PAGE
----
Michael Jackson will deliver his first ever public lecture at Britain's Oxford University Union on Tuesday.
He will be launching his new charity, Heal the Kids, while speaking about child welfare and the need for parents to devote more time to their children.
Jackson was accused of child abuse in 1993, but the case was settled out of court and he was never charged.
Michael Jackson arrives in London for his most unusual gig yet.
The superstar is to perform at the Oxford Union, Oxford University's debating society, on Tuesday.
In spite of the crutches, due to an injured foot, his performance won't be marred because it's a speaking engagement.
Michael Jackson is to speak about child welfare and his new charity, Heal the Kids.
The venue may not have the sheer size of the Hollywood Bowl, but it has more than enough prestige.
Previous speakers who have addressed the Oxford Union include The Dalai Lama, Mother Teresa, OJ Simpson and Barry White.
The fact that Jackson was investigated for alleged child molestation in California has not deterred the organisers
"Yeah, at times people have said why are you inviting this celebrity or that celebrity, if they think that person is possibly beneath the Union. And in fact I'm surprised that not one complaint - not one complaint - have I received about Michael Jackson not being in keeping with the Oxford Union, because everybody recognises this is an extremely elusive superstar, possibly the major celebrity in the world at the moment."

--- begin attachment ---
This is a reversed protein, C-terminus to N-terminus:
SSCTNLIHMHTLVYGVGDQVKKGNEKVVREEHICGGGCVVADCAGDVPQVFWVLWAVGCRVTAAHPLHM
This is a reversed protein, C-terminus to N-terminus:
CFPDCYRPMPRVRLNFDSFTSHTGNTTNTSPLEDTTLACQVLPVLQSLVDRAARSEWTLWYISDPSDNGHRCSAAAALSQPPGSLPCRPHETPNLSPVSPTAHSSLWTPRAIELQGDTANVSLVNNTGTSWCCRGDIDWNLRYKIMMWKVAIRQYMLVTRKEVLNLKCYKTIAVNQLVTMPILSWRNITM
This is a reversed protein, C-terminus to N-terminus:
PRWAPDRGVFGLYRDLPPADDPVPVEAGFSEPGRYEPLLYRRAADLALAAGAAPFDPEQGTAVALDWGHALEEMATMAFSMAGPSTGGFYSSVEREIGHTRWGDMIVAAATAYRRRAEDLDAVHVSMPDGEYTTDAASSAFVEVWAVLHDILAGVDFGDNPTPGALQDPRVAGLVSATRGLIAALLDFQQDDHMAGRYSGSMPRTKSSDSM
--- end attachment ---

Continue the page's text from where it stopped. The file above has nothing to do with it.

SUPER CAPTION: Nick Mason, President, Oxford Union
And it seems that the students of Oxford University agree.
"Anything about the students at Oxford University not being interested in things like "Hello" (celebrity) magazine is just absolute guff - we're just as interested as anyone else and we're looking forward to him coming. We love it, we love the idea and there'll be huge press coverage as well. We'll get our photos in the papers (laughs)."
SUPER CAPTION: Charlie Sparling, Oxford University student
More than 20-thousand people have applied for tickets.
That makes the superstar the most popular guest in the Oxford Union's 178-year history, proving that, even when he's not singing, Michael Jackson can still cause a sell-out.